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From An Ode upon dedicating a Building, and erecting a Statue to Shakspeare; at Stratford upon Avon.”

To what blest Genius of the isle
Shall Gratitude her tribute pay,

Decree the festive day,
Erect the Statue, and devote the Pile?

Do not your sympathetick hearts accord,

To own the s bosom's lord ?"
'Tis he! 'tis he! - that demi-god!
Who Avon's flowery margin trod,

While sportive Fancy round him flew,
Where Nature led him by the hand,

Instructed him in all she knew,'
And gave him absolute command !

'Tis he! 'tis he!
- The God of our idolatry !"

To him the song, the edifice we raise,
He merits all our wonder, all our praise !

Yet ere impatient joy break forth,
In sounds that lift the soul from earth;

And to our spell-bound minds impart
Some faint idea of his magick art;

Let awful silence still the air !
From the dark cloud; the hidden light

Burst ten-fold bright!
Prepare ! prepare ! prepare!

Now swell at once the choral song,
Roll the full tide of harmony along

Let Rapture sweep the trembling strings,
And Fame expanding all her wings,
With all her trumpet-tongues proclaim

The loved, revered, immortal name!
Shakspeare ! Shakspeare ! Shakspeare!

Let the enchanting sonnd
From Avon's shores rebound;

Thro' the air

Let it bear The precious freight the envious nation's round!

CHORUS

Swell the choral song,
Roll the tide of harmony along;

Let Rapture sweep the strings;

Fame expand lier wings, TOL. III.

With her trumpet-tongues proclaim

The loved, revered, immortal name, Shakspeare! Shakspeare! Shakspeare!

AIR.

Sweetest bard that ever sung,
Nature's glory, Fancy's child ;
Never sure did witching tongue
Warble forth such wood-notes wild !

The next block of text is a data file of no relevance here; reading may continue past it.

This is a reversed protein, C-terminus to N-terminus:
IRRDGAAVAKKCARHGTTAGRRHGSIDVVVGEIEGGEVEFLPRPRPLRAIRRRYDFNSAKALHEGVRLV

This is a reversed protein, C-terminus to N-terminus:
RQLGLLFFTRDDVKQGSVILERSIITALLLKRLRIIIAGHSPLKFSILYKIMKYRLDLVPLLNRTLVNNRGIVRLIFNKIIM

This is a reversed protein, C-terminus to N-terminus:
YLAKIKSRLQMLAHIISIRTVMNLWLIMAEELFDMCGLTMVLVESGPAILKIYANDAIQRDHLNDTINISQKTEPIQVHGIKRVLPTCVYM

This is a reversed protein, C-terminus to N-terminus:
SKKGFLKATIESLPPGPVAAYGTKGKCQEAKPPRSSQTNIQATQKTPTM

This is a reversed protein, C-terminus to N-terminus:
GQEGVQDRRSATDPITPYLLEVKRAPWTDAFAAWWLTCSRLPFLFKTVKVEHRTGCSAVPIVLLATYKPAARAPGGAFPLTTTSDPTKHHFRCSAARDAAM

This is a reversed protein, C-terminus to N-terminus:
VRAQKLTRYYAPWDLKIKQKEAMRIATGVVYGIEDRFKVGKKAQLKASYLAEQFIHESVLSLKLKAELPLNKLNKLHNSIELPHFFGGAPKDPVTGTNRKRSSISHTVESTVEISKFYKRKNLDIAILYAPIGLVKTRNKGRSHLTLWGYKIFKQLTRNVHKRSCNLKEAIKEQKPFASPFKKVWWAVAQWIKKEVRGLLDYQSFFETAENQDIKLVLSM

Come each Muse, and sister Grace,
Loves and Pleasureshither come;
Well you know this happy place,
Avon's banks were once your home.

Bring the laurel, bring the flowers,
Songs of triumph to him raise ;
He united all your powers,
All uniting, sing his praise !

Tho' Philip's famed unconquer'd son,
Had every blood-stain'd laurel won
He sigh'd—that his creative word
(Like that which rules the skies)
Could not bid other nations rise,
To glut his yet unsated sword:

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But when our Shakspeare's matchless pen,
Like Alexander's sword had done with men;
He heaved no sigh, he made no moan,

Not limited to human kind,

He fired his wonder-teaming mind;
Raised other worlds, and beings of his own!

* * * * * *

PROLOGUE TO TASTE.
Spoken by Mr. Garrick, in the Character of an

Auctioneer:

Before this court 1 Peter Puff appear,
A Briton born, and bred an Auctioneer;
Who for myself, and eke a hundred others,
My useful, honest, learned, bawling brothers,
With much humility and fear implore ye,
To lay our present desperate case before ye-

"Tis said this night a certain wag intends
To laugh at us, our calling, and our friends ;
If lords and ladies, and such dainty folks,
Are cured of auction-hunting by his jokes;

Should this odd doctrine spread throughout the

land, Before you buy be sure to understand, Oh think on us what various ills will flow, When great ones only purchase--what they know, What ! laugh at Taste? It is a harmless fashion, And quite subdues each detrimental passion; The fair one's hearts will ne'er incline to man, While thus they rage for-china and japan. The virtuoso too, and connoisseur, Are ever decent, delicate, and pure ; The smallest hair their looser thoughts might hold, Just warm when single- and when married cold; Their blood at sight of beauty gently flows; Their Venus must be old, and want a nose ! No amourous passion with deep knowledge

thrives; 'Tis the complaint indeed of all our wives! 'Tis said Virtû to such a height is grown, All artists are encouraged—but our own. Be not deceived, I here declare on oath, I never yet sold goods of foreign growth: Ne'er sent commissions out to Greece or Rome ; My best antiquities are made at home. I've Romans, Greeks, Italians, near at hand, Free Britons all-and living in the Strand.

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